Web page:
News February 15, 2019

Labor NSW promises $35m spend on music and unveils new strategies: “An end to the war on music”

Labor NSW promises $35m spend on music and unveils new strategies: “An end to the war on music”

will increase funding on contemporary music to $35 million in their first term if it gains power at next month’s state elections.

NSW Labor leader will launch its official music policy this afternoon in Sydney.

He said, “NSW has lost hundreds of venues and thousands of jobs since the NSW Liberals and Nationals were elected in 2011.

“Now due to (their) actions, we are losing music festivals as well.

“Labor will put an end to the war on music.”

Plans unveiled by Daley and shadow minister for music and the night time economy include:

* Establishing a ‘Music Community’ designation for communities that have a strong music sector and value music –  and work with local councils to support and promote these communities.

* Direct support for artists to record and tour, including internationally through a new $1.3 million ‘Music Passport’ program; and regionally and nationally through a new $5.1 million “band-aid” program

* Investing $4 million in supporting music festivals across NSW, including $700,000 to the Sydney Fringe.

* Streamlining the licensing process for music festivals and allow organisers with an established record to obtain multi-year approvals for festivals.

* Rebuilding the suburban and regional touring circuit in NSW, with $1.3 million to support an ‘On the Road Again’ program to take music industry promoters and booking agents on tour to regional venues and provide a substantial funding boost to the ‘Live and Local’ program.

* Creating a home for the music sector in Sydney. It will include performance and rehearsal spaces, recording and writing studios, youth programming and community radio, with a contribution of up to $10 million.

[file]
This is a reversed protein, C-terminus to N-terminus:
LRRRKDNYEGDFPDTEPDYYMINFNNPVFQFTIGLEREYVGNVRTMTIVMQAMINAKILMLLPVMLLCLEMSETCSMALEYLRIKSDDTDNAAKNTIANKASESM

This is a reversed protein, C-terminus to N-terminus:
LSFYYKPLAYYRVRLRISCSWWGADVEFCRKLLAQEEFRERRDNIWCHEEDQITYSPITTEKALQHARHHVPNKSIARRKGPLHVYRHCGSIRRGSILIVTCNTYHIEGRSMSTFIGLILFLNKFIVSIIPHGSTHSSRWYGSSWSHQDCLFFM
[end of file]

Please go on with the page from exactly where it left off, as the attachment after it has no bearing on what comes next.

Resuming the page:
*Setting up a new youth music organisation which will work with Music NSW.

John Graham pointed out,  “Labor wants to keep venues open, and keep musicians in work. We want festivals moving to NSW, not fleeing the jurisdiction.”

“The measures that we announce today will help the NSW music scene reach its potential.”

Labor earlier promised to release a Contemporary Music Plan within 100 days of getting elected, remove the liquor licence conditions affecting entertainment and create the positions for a minister for music and a nighttime commissioner to drive this change.

The first reaction from the music industry to today’s announcement comes from APRA AMCOS.

Its CEO Dean Ormston said,  “By including not just a substantial investment to help enable to careers of songwriters and musicians through live music, export, industry development and infrastructure investment, it tackles the regulatory nightmare our industry has faced for over a decade.

“NSW is the largest contributor to the Australian live music industry alone and is worth $3.6 billion and 23,207 jobs to the economy.

“Together with the recorded music industry and the broader impact the sector has on tourism, the night time economy, exports, regional development and education, we are the most significant cultural industry in the state.”

Ormston pointed out that at last year’s parliamentary inquiry into the NSW music economy, APRA AMCOS had emphasised that an across-the-board government support was needed to help reach the sector’s potential.

“Meanwhile we are in ongoing consultation with the Liberal government, including on matters relating to live music regulation,” he said.

“We will continue to lobby for a substantive policy that supports the needs of the industry, and in particular the findings of the parliamentary inquiry, before the March 23 election.”

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